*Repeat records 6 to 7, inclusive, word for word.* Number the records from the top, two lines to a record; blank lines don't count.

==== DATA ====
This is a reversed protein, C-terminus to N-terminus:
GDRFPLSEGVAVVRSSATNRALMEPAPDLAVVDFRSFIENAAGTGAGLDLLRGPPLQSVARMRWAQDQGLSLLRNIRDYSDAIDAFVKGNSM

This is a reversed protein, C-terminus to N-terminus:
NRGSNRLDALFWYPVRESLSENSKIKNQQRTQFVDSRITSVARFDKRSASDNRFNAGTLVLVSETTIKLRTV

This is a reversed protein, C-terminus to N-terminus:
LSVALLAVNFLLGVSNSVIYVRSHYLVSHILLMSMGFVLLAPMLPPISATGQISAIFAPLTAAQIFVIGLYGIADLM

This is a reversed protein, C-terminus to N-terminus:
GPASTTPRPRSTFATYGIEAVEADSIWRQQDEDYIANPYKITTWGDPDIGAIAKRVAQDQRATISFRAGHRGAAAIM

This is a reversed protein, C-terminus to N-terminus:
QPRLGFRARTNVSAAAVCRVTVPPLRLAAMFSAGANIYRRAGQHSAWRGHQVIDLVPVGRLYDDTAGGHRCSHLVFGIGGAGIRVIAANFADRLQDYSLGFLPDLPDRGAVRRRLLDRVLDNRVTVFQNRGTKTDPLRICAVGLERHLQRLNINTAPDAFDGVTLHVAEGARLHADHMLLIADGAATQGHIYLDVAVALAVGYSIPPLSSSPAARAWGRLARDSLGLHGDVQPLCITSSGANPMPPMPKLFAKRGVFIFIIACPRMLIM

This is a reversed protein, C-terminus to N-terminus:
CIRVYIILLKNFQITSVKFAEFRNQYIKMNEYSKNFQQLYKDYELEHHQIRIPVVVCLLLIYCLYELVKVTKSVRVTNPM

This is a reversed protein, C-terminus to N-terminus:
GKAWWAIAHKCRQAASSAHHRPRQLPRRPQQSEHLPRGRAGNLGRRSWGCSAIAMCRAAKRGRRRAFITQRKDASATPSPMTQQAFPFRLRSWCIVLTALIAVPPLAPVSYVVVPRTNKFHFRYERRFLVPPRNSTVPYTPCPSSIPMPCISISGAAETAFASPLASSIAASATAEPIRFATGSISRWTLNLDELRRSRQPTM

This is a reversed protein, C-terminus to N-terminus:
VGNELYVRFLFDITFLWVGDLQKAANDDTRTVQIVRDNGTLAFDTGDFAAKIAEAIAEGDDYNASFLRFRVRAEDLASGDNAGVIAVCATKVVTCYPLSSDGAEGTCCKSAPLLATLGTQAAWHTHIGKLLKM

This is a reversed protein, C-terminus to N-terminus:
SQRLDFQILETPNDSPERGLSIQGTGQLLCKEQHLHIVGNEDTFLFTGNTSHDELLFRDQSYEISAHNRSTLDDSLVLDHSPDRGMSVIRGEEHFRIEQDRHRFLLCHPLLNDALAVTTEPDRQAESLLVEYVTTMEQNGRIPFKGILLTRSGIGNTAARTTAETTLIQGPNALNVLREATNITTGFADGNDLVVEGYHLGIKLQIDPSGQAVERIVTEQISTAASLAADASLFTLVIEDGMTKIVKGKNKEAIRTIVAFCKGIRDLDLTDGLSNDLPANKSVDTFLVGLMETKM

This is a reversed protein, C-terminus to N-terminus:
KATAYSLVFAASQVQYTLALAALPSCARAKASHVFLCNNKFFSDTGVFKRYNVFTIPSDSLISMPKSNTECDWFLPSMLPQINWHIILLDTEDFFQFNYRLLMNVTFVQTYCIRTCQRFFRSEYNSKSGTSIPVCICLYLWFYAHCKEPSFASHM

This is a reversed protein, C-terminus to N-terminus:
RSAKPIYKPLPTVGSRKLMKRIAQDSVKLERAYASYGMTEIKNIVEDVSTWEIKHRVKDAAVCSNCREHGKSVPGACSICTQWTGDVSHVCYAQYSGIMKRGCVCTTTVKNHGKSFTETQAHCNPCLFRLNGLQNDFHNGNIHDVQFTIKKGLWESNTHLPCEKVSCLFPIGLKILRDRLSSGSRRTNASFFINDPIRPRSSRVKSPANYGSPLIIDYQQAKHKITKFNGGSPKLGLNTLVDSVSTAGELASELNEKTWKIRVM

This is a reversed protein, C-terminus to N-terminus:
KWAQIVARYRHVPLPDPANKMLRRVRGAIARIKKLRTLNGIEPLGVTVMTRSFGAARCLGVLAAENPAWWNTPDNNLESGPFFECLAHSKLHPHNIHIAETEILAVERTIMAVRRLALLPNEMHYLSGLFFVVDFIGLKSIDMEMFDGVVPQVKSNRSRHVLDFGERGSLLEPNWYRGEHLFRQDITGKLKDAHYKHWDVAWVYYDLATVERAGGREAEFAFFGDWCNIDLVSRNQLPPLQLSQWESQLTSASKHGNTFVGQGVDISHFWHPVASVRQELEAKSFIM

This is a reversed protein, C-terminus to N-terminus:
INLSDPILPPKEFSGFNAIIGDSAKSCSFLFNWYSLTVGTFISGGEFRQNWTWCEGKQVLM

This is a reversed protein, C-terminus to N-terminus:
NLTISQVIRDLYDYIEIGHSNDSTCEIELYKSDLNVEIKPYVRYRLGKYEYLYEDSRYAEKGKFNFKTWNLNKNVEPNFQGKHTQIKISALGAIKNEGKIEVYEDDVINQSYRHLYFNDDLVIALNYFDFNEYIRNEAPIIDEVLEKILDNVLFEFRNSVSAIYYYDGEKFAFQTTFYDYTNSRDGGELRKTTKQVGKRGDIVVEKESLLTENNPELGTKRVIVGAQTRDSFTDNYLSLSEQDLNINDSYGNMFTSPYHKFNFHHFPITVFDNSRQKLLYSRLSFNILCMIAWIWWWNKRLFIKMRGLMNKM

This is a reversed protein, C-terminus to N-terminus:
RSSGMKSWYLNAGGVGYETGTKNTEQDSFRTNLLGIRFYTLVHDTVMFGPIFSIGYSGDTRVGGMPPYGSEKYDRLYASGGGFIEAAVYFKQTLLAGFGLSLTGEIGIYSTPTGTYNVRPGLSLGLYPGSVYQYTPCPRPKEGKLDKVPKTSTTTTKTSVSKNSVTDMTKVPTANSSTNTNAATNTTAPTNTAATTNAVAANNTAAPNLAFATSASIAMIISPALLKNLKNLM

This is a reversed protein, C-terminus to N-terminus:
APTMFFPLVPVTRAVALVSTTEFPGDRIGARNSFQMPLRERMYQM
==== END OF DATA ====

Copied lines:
This is a reversed protein, C-terminus to N-terminus:
CIRVYIILLKNFQITSVKFAEFRNQYIKMNEYSKNFQQLYKDYELEHHQIRIPVVVCLLLIYCLYELVKVTKSVRVTNPM

This is a reversed protein, C-terminus to N-terminus:
GKAWWAIAHKCRQAASSAHHRPRQLPRRPQQSEHLPRGRAGNLGRRSWGCSAIAMCRAAKRGRRRAFITQRKDASATPSPMTQQAFPFRLRSWCIVLTALIAVPPLAPVSYVVVPRTNKFHFRYERRFLVPPRNSTVPYTPCPSSIPMPCISISGAAETAFASPLASSIAASATAEPIRFATGSISRWTLNLDELRRSRQPTM